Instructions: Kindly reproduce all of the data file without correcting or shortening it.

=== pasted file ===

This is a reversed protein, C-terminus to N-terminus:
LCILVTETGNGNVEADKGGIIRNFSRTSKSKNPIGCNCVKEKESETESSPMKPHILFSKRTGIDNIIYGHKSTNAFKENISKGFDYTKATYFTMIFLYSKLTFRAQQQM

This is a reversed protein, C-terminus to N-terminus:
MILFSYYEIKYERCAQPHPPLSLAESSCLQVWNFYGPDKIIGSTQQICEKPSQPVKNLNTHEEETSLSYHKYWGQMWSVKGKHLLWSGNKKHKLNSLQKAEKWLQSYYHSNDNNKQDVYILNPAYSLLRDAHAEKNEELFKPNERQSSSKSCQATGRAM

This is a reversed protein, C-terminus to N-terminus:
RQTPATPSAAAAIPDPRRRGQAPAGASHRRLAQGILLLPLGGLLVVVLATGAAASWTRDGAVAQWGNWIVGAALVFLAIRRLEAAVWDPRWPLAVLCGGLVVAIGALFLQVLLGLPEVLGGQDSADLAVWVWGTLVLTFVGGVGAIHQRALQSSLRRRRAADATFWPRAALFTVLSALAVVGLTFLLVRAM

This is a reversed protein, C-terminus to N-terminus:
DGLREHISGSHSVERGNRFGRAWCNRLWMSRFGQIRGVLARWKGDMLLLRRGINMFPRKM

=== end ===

This is a reversed protein, C-terminus to N-terminus:
LCILVTETGNGNVEADKGGIIRNFSRTSKSKNPIGCNCVKEKESETESSPMKPHILFSKRTGIDNIIYGHKSTNAFKENISKGFDYTKATYFTMIFLYSKLTFRAQQQM

This is a reversed protein, C-terminus to N-terminus:
MILFSYYEIKYERCAQPHPPLSLAESSCLQVWNFYGPDKIIGSTQQICEKPSQPVKNLNTHEEETSLSYHKYWGQMWSVKGKHLLWSGNKKHKLNSLQKAEKWLQSYYHSNDNNKQDVYILNPAYSLLRDAHAEKNEELFKPNERQSSSKSCQATGRAM

This is a reversed protein, C-terminus to N-terminus:
RQTPATPSAAAAIPDPRRRGQAPAGASHRRLAQGILLLPLGGLLVVVLATGAAASWTRDGAVAQWGNWIVGAALVFLAIRRLEAAVWDPRWPLAVLCGGLVVAIGALFLQVLLGLPEVLGGQDSADLAVWVWGTLVLTFVGGVGAIHQRALQSSLRRRRAADATFWPRAALFTVLSALAVVGLTFLLVRAM

This is a reversed protein, C-terminus to N-terminus:
DGLREHISGSHSVERGNRFGRAWCNRLWMSRFGQIRGVLARWKGDMLLLRRGINMFPRKM